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# lecture18 - Visibility Culling Visibility David Luebke...

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Unformatted text preview: Visibility Culling Visibility David Luebke Computer Science Department University of Virginia <[email protected]> Recap: General Occlusion Culling • When cells and portals don’t work… – Trees in a forest – A crowded train station • Need general occlusion culling algorithms: – Aggregate occlusion – Dynamic scenes – Non­polygonal scenes D2 Recap: General Occlusion Culling • I’ll discuss two algorithms: – Hierarchical Z­Buffer • Ned Greene, SIGGRAPH 93 – Hierarchical Occlusion Maps • Hansong Zhang, SIGGRAPH 97 D3 Recap: Hierarchical Z­Buffer • Replace Z­buffer with a Z­pyramid – Lowest level: full­resolution Z­buffer – Higher levels: each pixel represents the maximum depth of the four pixels “underneath” it • Basic idea: hierarchical rasterization of the polygon, with early termination where polygon is occluded D4 Hierarchical Z­Buffer • Idea: test polygon against highest level first – If polygon is further than distance recorded in pixel, stop—it’s occluded – If polygon is closer, recursively check against next lower level – If polygon is visible at lowest level, set new distance value and propagate up D5 Hierarchical Z­Buffer • Z­pyramid exploits image­space coherence: – Polygon occluded in a pixel is probably occluded in nearby pixels • HZB also exploits object­space coherence – Polygons near an occluded polygon are probably occluded D6 Hierarchical Z­Buffer • Exploiting object­space coherence: – Subdivide scene with an octree – All geometry in an octree node is contained by a cube – Before rendering the contents of a node, “render” the faces of its cube (i.e., query the Z­pyramid) – If cube faces are occluded, ignore the entire node D7 Hierarchical Z­Buffer • HZB can exploit temporal coherence – Most polygons affecting the Z­buffer last frame will affect Z­buffer this frame – HZB also operates at max efficiency when Z­pyramid already built • So start each frame by rendering octree nodes visible last frame D8 Hierarchical Z­Buffer: Discussion • • HZB needs hardware support to be really competitive To date, hardware vendors haven’t bought in: – Z­pyramid (and hierarchies in general) unfriendly to hardware – Unpredictable Z­query times generate bubbles in rendering pipe • But there is a promising trend… D9 Hierarchical Z­Buffer • Hardware beginning to support Z­query operation – Allows systems to exploit: • • Object­space coherence (bounding boxes) Temporal coherence (last­rendered list) – Systems I’m aware of: • • HP Visualize­fx graphics SGI Visual Workstation products – An aside: applies to cell­portal culling! D10 Hierarchical Occlusion Maps • • A more hardware­friendly general occlusion culling algorithm Two major differences from HZB: – Separates occluders from occludees – Decouples occlusion test into an depth test and a overlap test D11 Hierarchical Occlusion Maps • Occluders versus occludees: Blue parts: occluders Blue occluders Red parts: occludees occludees D12 Hierarchical Occlusion Maps • Depth versus overlap: View Point Z X Y Depth + Overlap = Occlusion D13 Hierarchical Occlusion Maps • Representation of projection for overlap test: occlusion map – Corresponds to a screen subdivision – Records average opacity per partition • Generate by rendering occluders – Record pixel opacities (i.e., coverage) D14 Occlusion Maps Rendered Image Occlusion Map D15 Occlusion Map Pyramid 64 x 64 32 x 32 16 x 16 D16 Occlusion Map Pyramid D17 Occlusion Map Pyramid • Analyzing cumulative projection: – A hierarchical occlusion map (HOM) – Generate by recursive averaging (once per frame) – Records average opacities for blocks of multiple pixels, representing occlusion at multiple resolutions – Construction can be accelerated by texture hardware D18 Overlap Tests • Query: is projection of occludee inside cumulative projection of occluders? – Cumulative projection: occlusion pyramid – Ocludee projection: expensive in general • • Overestimate ocludee with 3­D bounding box Overestimate projection of 3­D bounding box with 2­D bounding rectangle in screen­space D19 Overlap Tests • Hierarchical structure enables some optimizations: – Predictive rejection • Terminate test when it must fail later – Conservative rejection • The transparency threshold – Aggressive Approximate Culling • • Ignore objects barely visible through holes The opacity threshold D20 Aggressive Approximate Culling 0 1 2 3 4 D21 Hierarchical Occlusion Maps • Not discussed here: – Depth test • • Depth estimation buffer Modified Z­buffer – Selecting occluders • For more details, see attached excerpt from Hansong Zhang’s dissertation D22 HOM: Discussion • Provides a robust, general, hardware­ friendly occlusion culling algorithm – Supports dynamic scenes – Supports non­polygonal geometry – Not many hardware assumptions D23 HOM: Discussion • • Efficient coding, careful tuning a must Fairly high per­frame overhead – Needs high depth complexity, good occluder selection to be worthwhile – UNC’s MMR system: D24 Visibility Culling: Discussion • When is visibility culling worthwhile? – When scene has high depth complexity • • Examples: architectural walkthroughs, complex CAD assemblies, dense forest Non­examples: terrain, single highly­tesselated object (e.g., a radiositized room) D25 Visibility Culling: Discussion • How does visibility culling compare to: – Level­of­detail: • • Reduces geometry processing Helps transform­bound apps – Visibility culling: • • Reduces geometry and pixel processing Helps transform­ and fill rate­bound apps – Texture / Image representations: • • Reduces geometry and pixel processing Incurs texture/image processing costs D26 Visibility Culling: Discussion • How does visibility culling interact with level of detail? – Fairly seamless integration; generally a win – One issue: visibility of simplified model may differ from original model; requires some care – LODs can speed up occluder selection and rendering D27 Visibility Culling: Discussion • How does visibility culling interact with texture and image­based representations? – Texture/image reps generally replace far­field geometry • • • Involves an implicit occlusion culling step Reduces scene depth complexity, decreasing the utility of visibility culling If near­field geometry still includes complex heavily­ occlusive assemblies, still a win D28 Visibility Culling: Discussion • How much culling effort is appropriate? – Cells and portals: relatively cheap, with large potential speedups – Hierarchical occlusion maps: relatively costly, carefully weigh potential gains – Multiple processors allow much more aggressive culling calculation • • Pipelining culling calculations, Performer­style, allows cull time = render time Tradeoff: one frame increased latency D29 Summary • The basic, very powerful idea: – Rapidly compute a potentially visible set – Let hardware handle the rest • For many scenes, visibility culling is a simple way to get huge speedups – View­frustum culling always a must – For scenes with high depth complexity, occlusion culling can be a big win D30 Summary • Architectural models: visibility is practically a solved problem – Cells and portals work well • • Cull­box portal culling: simple, fast Line­stabbing: elegant, powerful D31 Summary • Occlusion culling of general models: still a largely open problem – Important issues: • • Dynamic scenes Aggregate occlusion effects D32 Summary • General occlusion culling algorithms: – Hierarchical Z­buffer: • • A simple, truly elegant algorithm But doesn’t seem amenable to hardware – Hierarchical occlusion maps: • • • • More complicated, difficult to code & tune Better suited to current hardware Lends itself well to aggressive culling Fairly high overhead, only worthwhile with high depth complexity – Promising trend in hardware D33 ...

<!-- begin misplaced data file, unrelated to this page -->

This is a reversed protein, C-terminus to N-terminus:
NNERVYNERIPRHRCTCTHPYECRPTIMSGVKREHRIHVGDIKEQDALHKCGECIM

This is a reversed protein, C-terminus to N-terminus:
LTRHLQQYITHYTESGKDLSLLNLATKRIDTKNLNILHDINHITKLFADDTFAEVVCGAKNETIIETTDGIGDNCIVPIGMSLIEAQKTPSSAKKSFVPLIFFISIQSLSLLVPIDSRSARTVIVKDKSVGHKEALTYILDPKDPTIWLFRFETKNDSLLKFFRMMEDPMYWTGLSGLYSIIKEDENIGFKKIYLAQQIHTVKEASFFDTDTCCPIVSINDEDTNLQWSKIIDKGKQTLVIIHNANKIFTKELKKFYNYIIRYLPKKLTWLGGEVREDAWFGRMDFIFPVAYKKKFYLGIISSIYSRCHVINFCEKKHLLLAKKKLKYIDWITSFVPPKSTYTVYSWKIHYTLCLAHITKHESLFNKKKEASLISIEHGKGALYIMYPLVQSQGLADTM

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## This note was uploaded on 12/09/2011 for the course CS 561/661 taught by Professor Lubke during the Summer '11 term at Virginia Tech.